Read More:

More Than A Mistress: Madame De Pompadour Was A Minister Of The Arts



In this portrait of Madame de Pompadour (1721-1764), near the end of her life when she had achieved international fame, we see allusion to her artistic ability as she works weaving a tapestry at her tambour and tantalising glimpses of furniture such as the table with sewing box, or ‘table à ouvrage‘. This table is in the ‘transitional style’ with the rams-masks giving a neoclassical flavour. Furniture made for the Madame de Pompadour embodies what we think of today at the Louis XV style which is a ‘transitional style’, still showing many of the exuberant qualities of the rococo but imbued with hints of neoclassicism from the Greco-Roman world.



The Louis XV style or Louis Quinze

Louis XV laissez-faire reputation seeded itself into the etiquette of high-society and is reflected in art by a loosing of styles best embodied by the rococo.  The period is characterised by collaboration between the fine and decorative arts, as exemplified by the sculptor, painter, and decorator Juste Aurèle Meissonnier’s designs for candelabra, mirrors, sofas and even ceramics. There is a move away from the triumphant and grandiose towards the ornamental and decorative. Fine floral marquetry incorporating precious timbers such as palissandre and bois de violette, as well as fruitwoods and rarities like polished metal and mother of pearl were all used to sumptuous effect. A decorative highpoint is considered the use of Chinese and Japanese lacquer coupled with foliate gilt-bronze mounts by Bernard II van Risen Burgh (BVRB), who is regarded as the greatest ébéniste of the Louis XV period. Lacquered furniture was the pinnacle of chinoiserie (add hyperlink here).  The German born ébéniste Jean-François Oeben (1721-1763, maître 1759), who had trained under Louis XIV’s great ébéniste André Charles Boulle, was famed for making intricate floral marquetry and ingenious mechanical furniture as exemplified by the Bureau du Roi began by Oeben in 1760, left unfinished at his death and completed by Jean Henri Riesener (1734-1806, maître 1768).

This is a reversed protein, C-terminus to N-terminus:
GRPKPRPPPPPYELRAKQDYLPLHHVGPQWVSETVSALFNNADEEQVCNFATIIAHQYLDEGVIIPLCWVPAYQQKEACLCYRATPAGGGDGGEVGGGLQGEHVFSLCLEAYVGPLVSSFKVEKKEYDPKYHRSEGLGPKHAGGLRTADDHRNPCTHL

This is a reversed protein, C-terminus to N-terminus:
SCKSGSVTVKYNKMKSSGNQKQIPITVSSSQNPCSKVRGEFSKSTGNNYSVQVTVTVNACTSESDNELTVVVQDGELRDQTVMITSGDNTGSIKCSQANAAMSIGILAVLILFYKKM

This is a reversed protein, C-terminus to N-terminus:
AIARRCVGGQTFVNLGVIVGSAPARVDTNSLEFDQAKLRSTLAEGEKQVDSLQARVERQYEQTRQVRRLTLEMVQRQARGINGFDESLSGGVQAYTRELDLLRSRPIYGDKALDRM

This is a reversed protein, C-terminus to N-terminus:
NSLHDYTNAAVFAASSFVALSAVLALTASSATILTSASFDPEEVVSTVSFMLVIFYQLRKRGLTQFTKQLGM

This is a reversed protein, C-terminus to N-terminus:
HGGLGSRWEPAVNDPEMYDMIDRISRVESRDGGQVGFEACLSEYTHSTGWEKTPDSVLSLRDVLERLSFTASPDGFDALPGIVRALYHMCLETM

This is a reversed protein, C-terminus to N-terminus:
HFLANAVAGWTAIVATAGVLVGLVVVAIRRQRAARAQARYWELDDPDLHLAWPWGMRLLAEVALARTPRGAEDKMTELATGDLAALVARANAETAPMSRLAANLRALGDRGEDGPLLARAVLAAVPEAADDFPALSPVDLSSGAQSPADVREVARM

Pierre II Migeon (1696-1758, maître circa 1725) belonged to an important Parisian Protestant family of cabinetmakers, working as an ébéniste and dealer he was supplied by the very best craftsman of the day and fulfilled various commissions to the nobility and the Garde-Meuble Royal, which was responsible for furnishing the Royal Palaces. Migeon’s furniture is an exemplar of what we today consider Louis XV style, in that it show a prefrerence for serpentine shapes, geomatic veneers and foliate marquetry without being excessively rococo. Migeon was rumoured to be Madame de Pompadour’s favourite furnituremaker.